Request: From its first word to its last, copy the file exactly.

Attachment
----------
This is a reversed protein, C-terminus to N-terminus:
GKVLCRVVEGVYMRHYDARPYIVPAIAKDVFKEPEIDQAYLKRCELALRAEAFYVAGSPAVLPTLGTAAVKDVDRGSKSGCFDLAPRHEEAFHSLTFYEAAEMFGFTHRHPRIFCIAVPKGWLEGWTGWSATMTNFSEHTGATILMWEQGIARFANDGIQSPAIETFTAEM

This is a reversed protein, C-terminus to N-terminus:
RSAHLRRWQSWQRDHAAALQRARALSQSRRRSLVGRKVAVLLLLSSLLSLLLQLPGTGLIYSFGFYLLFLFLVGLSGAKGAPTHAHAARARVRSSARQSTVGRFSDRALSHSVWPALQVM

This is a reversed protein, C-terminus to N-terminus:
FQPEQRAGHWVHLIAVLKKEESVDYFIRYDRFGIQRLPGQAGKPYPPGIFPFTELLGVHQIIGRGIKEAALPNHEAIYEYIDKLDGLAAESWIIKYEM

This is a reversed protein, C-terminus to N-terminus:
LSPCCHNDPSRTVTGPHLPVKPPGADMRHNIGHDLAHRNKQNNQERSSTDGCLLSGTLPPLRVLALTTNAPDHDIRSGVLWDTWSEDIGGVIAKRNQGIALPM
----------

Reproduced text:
This is a reversed protein, C-terminus to N-terminus:
GKVLCRVVEGVYMRHYDARPYIVPAIAKDVFKEPEIDQAYLKRCELALRAEAFYVAGSPAVLPTLGTAAVKDVDRGSKSGCFDLAPRHEEAFHSLTFYEAAEMFGFTHRHPRIFCIAVPKGWLEGWTGWSATMTNFSEHTGATILMWEQGIARFANDGIQSPAIETFTAEM

This is a reversed protein, C-terminus to N-terminus:
RSAHLRRWQSWQRDHAAALQRARALSQSRRRSLVGRKVAVLLLLSSLLSLLLQLPGTGLIYSFGFYLLFLFLVGLSGAKGAPTHAHAARARVRSSARQSTVGRFSDRALSHSVWPALQVM

This is a reversed protein, C-terminus to N-terminus:
FQPEQRAGHWVHLIAVLKKEESVDYFIRYDRFGIQRLPGQAGKPYPPGIFPFTELLGVHQIIGRGIKEAALPNHEAIYEYIDKLDGLAAESWIIKYEM

This is a reversed protein, C-terminus to N-terminus:
LSPCCHNDPSRTVTGPHLPVKPPGADMRHNIGHDLAHRNKQNNQERSSTDGCLLSGTLPPLRVLALTTNAPDHDIRSGVLWDTWSEDIGGVIAKRNQGIALPM